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The Lost Stars: Tarnished Knight Hardcover – October 2, 2012
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“A rousing adventure with a page-turning plot, lots of space action, and the kind of hero Hornblower fans will love.”
—William C. Dietz, national bestselling author of A Fighting Chance
“Jack Campbell has written the most believable space battles I’ve ever seen anywhere.”
—David Sherman, coauthor of the Starfist series
“Jack Campbell’s dazzling new series is military science fiction at its best.”
—Catherine Asaro, Nebula Award–winning author of Carnelians
“A solid, thoughtful, and exciting novel loaded with edge-of-your-seat combat.”
—Elizabeth Moon, Nebula Award–winning author of the Vatta’s War series
- ASIN : 1937077829
- Publisher : Ace; 1st edition (October 2, 2012)
- Language : English
- Hardcover : 400 pages
- ISBN-10 : 9781937077822
- ISBN-13 : 978-1937077822
- Item Weight : 1.4 pounds
- Dimensions : 8.25 x 1.25 x 5.75 inches
- Best Sellers Rank: #987,714 in Books (See Top 100 in Books)
- Customer Reviews:
Top reviews from the United States
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Leaders of the Syndicate Worlds are called CEOs, ruthlessly destroy anyone they fear is a threat to their power, and live in constant fear of such threats. They are rich, but friendless, and can expect short lifespans. This is self-interest? This is efficient? The story frequently comments on the inefficiencies, waste, and incompetence produced by this system of oppressive government.
Leaders of the breakaway Midway star system work at creating political freedom, democratic procedures, and gaining the support of the people. They develop trusting and loyal friendships and subordinates. This is not self-interest? This is not a better life? This is self-sacrifice? The story actually shows that this is a better life and results in a more efficient and profitable society capable of protecting itself from the Syndicate threats.
Great story, but Campbell needs to read Ayn Rand’s exciting sci-fi novel, “Atlas Shrugged,” to resolve conflicting notions regarding free market societies, personal self-interest, power hunger, and such.
One of the strongest points of the book is the atmosphere of total paranoia that is a given in the Syndicate society. At every turn, for every move, even the simplest ones, the senior commander of ground forces and the senior commander of space forces wonder whether the other one, or any of their senior officers, or any of the partisans of the regime that they have just overthrown, is not starting to make a move against them to take them out. Even some of their own officers' behaviours are somewhat ambiguous; as they give the impression they may be playing both sides and/or also having their personal agendas.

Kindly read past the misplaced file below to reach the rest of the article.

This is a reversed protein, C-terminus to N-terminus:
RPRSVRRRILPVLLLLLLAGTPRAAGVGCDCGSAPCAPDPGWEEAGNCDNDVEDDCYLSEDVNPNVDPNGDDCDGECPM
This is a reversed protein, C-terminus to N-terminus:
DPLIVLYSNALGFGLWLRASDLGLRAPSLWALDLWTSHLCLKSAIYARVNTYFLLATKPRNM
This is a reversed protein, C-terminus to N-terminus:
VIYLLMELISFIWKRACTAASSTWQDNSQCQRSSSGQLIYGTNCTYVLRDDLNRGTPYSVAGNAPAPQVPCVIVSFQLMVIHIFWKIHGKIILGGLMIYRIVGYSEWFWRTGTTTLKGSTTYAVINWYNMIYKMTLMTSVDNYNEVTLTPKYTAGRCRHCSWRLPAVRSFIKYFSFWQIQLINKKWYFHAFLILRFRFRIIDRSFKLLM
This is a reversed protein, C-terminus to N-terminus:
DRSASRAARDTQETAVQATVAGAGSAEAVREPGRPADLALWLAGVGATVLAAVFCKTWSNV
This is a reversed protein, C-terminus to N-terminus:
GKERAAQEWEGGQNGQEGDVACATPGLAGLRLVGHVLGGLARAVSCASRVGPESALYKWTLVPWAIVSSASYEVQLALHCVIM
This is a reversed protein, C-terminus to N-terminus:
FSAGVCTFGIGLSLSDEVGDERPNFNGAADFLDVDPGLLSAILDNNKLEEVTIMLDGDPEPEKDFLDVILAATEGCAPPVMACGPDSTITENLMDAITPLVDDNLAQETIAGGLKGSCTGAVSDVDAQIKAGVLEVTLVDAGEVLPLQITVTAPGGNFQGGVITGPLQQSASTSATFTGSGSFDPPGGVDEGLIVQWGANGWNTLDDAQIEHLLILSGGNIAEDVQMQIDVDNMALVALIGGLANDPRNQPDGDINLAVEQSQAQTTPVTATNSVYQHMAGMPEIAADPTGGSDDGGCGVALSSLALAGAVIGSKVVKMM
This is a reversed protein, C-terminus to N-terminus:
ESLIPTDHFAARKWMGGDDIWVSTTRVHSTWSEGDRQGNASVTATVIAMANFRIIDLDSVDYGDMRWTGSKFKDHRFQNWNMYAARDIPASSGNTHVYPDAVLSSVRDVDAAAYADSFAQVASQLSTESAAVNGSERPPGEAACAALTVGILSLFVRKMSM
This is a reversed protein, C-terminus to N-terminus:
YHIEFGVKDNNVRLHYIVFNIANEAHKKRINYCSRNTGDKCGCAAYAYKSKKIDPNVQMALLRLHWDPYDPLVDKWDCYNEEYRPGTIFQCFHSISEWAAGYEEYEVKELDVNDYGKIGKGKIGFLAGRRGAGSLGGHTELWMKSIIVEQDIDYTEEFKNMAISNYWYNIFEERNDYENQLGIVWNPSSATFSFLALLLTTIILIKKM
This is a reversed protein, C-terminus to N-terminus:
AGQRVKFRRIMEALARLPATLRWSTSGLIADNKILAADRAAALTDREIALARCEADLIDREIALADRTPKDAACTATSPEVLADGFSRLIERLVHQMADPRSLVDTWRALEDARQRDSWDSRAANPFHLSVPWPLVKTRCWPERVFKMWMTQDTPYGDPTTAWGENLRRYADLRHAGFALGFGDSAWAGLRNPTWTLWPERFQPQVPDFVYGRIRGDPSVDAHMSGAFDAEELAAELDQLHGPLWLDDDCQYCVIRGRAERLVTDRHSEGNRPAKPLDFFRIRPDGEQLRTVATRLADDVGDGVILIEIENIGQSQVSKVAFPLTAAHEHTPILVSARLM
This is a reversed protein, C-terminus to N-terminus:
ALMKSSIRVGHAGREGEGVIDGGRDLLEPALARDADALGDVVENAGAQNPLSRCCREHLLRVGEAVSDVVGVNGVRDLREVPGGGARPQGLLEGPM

The second strongpoint is the battles. Here again, the author has clearly wanted to introduce some variations, possibly to prevent some readers from getting bored with yet more naval battles, but also because the two ex-CEOs do not have much of a fleet to begin with. So there are a couple of space engagements, but there are also a couple of land engagements. In fact, my favourite battle scene happens to be right at the beginning of the book when General Drakon assaults the enemy headquarters at the heads of his storm troops and has to take control of it before its defenders trigger off weapons of mass destruction.
The other strongpoint of this novel is the horrific picture it draws of a society and of worlds dominated by a ruthless, cruel, totalitarian and somewhat inefficient dictatorship. The security services (the ISS) composed of "snakes" and their shock troops (the vipers) cannot but remind the reader of some kind of cross between the Gestapo and the SS, on one hand, and the KGB and its own shock troops, on the other hand.
There are, however, also some drawbacks. While having a story that differs from what was becoming the "usual" space battles in which the "goodies" almost always win, it is possible, but only just, to read this book without having read the whole of the previous Lost Fleet series (some 8 other books!). It is highly preferable to have read all of them first, or the last two (Dreadnaught and Invincible), at the very least. Needless to say, however good this book may be, it becomes somewhat of a problem when a lot of it only fully makes sense when you have read a number of others before it!
Another little issue is the romance that you see starting to develop in this volume. It is slightly different from what we saw in the Lost Fleet series, but, somehow, I found it even less credible, given the circumstances, although I will stop here to avoid spoilers.
A good book, but not Jack Campbell's best. If Amazon did quarters, I would probably rate this one 3.75 stars. Since this is not possible, this one is just scrapes into the four star bucket for me.